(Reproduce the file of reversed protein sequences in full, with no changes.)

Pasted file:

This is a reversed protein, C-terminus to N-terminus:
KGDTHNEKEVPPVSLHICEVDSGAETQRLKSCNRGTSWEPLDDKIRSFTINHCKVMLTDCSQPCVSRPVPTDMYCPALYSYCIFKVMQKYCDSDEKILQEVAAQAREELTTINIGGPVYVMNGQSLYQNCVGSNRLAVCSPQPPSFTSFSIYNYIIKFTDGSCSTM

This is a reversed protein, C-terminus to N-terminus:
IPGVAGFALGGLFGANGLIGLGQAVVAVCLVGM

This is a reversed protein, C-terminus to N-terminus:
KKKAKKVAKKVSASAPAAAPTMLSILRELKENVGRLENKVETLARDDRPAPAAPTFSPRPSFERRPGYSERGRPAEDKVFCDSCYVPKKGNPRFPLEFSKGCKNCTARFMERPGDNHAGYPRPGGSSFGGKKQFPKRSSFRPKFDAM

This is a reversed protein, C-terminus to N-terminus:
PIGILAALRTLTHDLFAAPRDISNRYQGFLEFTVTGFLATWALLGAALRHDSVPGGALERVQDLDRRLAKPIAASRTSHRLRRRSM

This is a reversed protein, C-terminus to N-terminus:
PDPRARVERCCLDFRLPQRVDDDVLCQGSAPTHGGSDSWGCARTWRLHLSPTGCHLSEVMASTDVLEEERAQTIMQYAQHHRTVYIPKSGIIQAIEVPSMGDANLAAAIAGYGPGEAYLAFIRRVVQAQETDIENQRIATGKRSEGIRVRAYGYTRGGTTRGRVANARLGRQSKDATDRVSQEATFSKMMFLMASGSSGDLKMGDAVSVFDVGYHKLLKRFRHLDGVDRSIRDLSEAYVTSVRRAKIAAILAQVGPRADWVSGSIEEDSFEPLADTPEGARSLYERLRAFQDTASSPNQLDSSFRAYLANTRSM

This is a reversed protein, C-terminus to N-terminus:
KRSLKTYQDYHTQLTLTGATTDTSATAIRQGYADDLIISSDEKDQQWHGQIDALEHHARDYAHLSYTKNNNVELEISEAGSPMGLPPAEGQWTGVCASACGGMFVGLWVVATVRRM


This is a reversed protein, C-terminus to N-terminus:
KGDTHNEKEVPPVSLHICEVDSGAETQRLKSCNRGTSWEPLDDKIRSFTINHCKVMLTDCSQPCVSRPVPTDMYCPALYSYCIFKVMQKYCDSDEKILQEVAAQAREELTTINIGGPVYVMNGQSLYQNCVGSNRLAVCSPQPPSFTSFSIYNYIIKFTDGSCSTM

This is a reversed protein, C-terminus to N-terminus:
IPGVAGFALGGLFGANGLIGLGQAVVAVCLVGM

This is a reversed protein, C-terminus to N-terminus:
KKKAKKVAKKVSASAPAAAPTMLSILRELKENVGRLENKVETLARDDRPAPAAPTFSPRPSFERRPGYSERGRPAEDKVFCDSCYVPKKGNPRFPLEFSKGCKNCTARFMERPGDNHAGYPRPGGSSFGGKKQFPKRSSFRPKFDAM

This is a reversed protein, C-terminus to N-terminus:
PIGILAALRTLTHDLFAAPRDISNRYQGFLEFTVTGFLATWALLGAALRHDSVPGGALERVQDLDRRLAKPIAASRTSHRLRRRSM

This is a reversed protein, C-terminus to N-terminus:
PDPRARVERCCLDFRLPQRVDDDVLCQGSAPTHGGSDSWGCARTWRLHLSPTGCHLSEVMASTDVLEEERAQTIMQYAQHHRTVYIPKSGIIQAIEVPSMGDANLAAAIAGYGPGEAYLAFIRRVVQAQETDIENQRIATGKRSEGIRVRAYGYTRGGTTRGRVANARLGRQSKDATDRVSQEATFSKMMFLMASGSSGDLKMGDAVSVFDVGYHKLLKRFRHLDGVDRSIRDLSEAYVTSVRRAKIAAILAQVGPRADWVSGSIEEDSFEPLADTPEGARSLYERLRAFQDTASSPNQLDSSFRAYLANTRSM

This is a reversed protein, C-terminus to N-terminus:
KRSLKTYQDYHTQLTLTGATTDTSATAIRQGYADDLIISSDEKDQQWHGQIDALEHHARDYAHLSYTKNNNVELEISEAGSPMGLPPAEGQWTGVCASACGGMFVGLWVVATVRRM